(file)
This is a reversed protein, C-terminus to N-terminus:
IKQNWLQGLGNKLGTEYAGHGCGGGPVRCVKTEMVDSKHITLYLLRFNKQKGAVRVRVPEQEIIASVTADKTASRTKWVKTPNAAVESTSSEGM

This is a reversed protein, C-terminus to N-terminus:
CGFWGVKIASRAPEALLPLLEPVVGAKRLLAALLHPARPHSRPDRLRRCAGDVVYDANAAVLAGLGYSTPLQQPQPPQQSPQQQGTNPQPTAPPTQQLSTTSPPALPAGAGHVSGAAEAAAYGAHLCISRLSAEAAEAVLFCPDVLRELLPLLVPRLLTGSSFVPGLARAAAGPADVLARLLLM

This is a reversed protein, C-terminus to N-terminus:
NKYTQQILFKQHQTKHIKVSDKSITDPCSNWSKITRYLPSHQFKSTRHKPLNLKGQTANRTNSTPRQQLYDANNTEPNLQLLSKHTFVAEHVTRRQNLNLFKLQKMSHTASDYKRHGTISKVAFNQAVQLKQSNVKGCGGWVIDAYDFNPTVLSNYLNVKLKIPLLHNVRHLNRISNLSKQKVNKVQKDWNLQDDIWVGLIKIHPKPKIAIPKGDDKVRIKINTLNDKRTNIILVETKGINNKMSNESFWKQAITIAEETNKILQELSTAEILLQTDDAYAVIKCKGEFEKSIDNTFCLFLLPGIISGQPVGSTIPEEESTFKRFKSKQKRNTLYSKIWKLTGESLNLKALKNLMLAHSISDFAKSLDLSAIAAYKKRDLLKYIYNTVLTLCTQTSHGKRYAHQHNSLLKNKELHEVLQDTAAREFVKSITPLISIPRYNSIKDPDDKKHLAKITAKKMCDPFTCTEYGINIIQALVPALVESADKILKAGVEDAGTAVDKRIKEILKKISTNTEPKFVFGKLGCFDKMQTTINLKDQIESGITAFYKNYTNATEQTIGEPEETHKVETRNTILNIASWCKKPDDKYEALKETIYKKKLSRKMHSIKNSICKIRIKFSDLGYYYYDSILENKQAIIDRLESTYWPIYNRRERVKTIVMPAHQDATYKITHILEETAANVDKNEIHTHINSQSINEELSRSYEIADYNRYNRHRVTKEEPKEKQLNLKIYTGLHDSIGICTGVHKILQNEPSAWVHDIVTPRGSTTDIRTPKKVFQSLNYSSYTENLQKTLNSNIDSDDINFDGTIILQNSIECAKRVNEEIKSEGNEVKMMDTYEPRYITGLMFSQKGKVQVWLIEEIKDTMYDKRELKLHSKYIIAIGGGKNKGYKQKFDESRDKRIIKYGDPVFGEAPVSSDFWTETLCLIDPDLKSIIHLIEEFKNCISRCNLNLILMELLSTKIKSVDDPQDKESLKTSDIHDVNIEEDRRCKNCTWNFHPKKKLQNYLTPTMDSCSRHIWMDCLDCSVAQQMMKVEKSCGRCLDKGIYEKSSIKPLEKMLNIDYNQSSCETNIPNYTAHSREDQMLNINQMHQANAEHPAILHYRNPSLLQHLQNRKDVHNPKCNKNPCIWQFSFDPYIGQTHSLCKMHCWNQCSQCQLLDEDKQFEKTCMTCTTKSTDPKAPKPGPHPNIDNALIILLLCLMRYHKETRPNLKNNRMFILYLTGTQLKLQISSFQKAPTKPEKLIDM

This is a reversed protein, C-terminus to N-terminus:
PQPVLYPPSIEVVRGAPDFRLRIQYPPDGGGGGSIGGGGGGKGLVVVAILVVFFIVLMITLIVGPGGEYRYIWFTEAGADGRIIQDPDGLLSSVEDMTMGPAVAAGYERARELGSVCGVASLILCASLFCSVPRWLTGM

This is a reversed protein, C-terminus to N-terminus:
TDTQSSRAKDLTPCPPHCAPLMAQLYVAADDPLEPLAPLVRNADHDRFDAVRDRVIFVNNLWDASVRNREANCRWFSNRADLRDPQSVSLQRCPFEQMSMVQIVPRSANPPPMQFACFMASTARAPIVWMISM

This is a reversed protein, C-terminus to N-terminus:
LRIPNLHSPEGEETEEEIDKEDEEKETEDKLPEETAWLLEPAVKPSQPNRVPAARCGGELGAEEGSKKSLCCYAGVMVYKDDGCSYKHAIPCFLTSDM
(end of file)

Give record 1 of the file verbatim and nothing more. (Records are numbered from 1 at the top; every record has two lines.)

This is a reversed protein, C-terminus to N-terminus:
IKQNWLQGLGNKLGTEYAGHGCGGGPVRCVKTEMVDSKHITLYLLRFNKQKGAVRVRVPEQEIIASVTADKTASRTKWVKTPNAAVESTSSEGM